6 comments

  • FaithC

    There is so much to be done in this country. Why do these doctors feel they need to go half away around the world to do good works, how about doing them in your own community.

  • TzTerry

    Thank you for your willingness to lay down your life that the lives of others may be comforted, prayed for and even healed. I know God will strengthen you through this trial, and His leading will be even more clear for you and your family . . .

  • Little A's Teacher-Mom

    What a testimony of unselfishness!!…thank you and may God grant you his peace and healing according to his perfect will.

  • waltherppk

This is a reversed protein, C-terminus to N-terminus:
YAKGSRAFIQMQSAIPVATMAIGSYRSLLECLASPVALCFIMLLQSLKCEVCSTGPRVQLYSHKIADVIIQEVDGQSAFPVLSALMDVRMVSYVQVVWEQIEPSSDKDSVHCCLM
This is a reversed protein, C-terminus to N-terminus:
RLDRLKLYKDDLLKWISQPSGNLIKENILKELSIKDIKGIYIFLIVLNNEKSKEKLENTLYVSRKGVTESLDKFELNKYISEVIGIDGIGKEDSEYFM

Doctors without borders should not be a concept that is indulged to the extent it allows for any exception to the sensible protocol of geographical isolation and quarantine of infected patients remotely distant and well away from uninfected populations. Scientific and medical technology can more safely venture taking calculated risks under better circumstances than imposing a risk upon an uninfected population in a way that is against their interest and is done without their consent, but is accomplished by executive decision that is regarded as faulty on its face by many people. This kind of medical and scientific experimenting carries risk that is not fair or sensible risk to be imported and imposed on millions of people in an uninfected population. It does not require a medical degree for any person to appreciate the fact that this level of risk involved experimenting is not justified for the location chosen due to its geographic location and population density. By two separate and published studies in 1995, the National Institutes of Health established conclusively that ebola can be highly contagious via airborne transmission and is not only contagious by direct physical contact with bodily fluids which even if it were so limited would be no smaller risk of infection than for something like Norwalk virus which is likewise highly contagious. The insidious nature of such highly contagious diseases is never a really entirely manageable risk where foreseeable breaches of containment can safely be ruled out, no matter how sophisticated is the science and technology being used as a sanitary safeguard, knowing none of it is 100%.guaranteed but is a calculated risk. That is exactly why it is a 100% bad idea to violate geographical isolation and quarantine protocol by importing contagious patients from a region where ebola is already occurring and transport them to a clinic or laboratory located in the midst of an uninfected population. Even having to state this “no brainer” shows that something is terribly wrong about the management decision making process which would make such exceptions to the sensible rules for themselves which puts at risk all others without the consent of those others whom they should well know in advance would not consent for good reasons. This is an example of reckless endangerment arranged by masterminds who are not so masterful about risk analysis.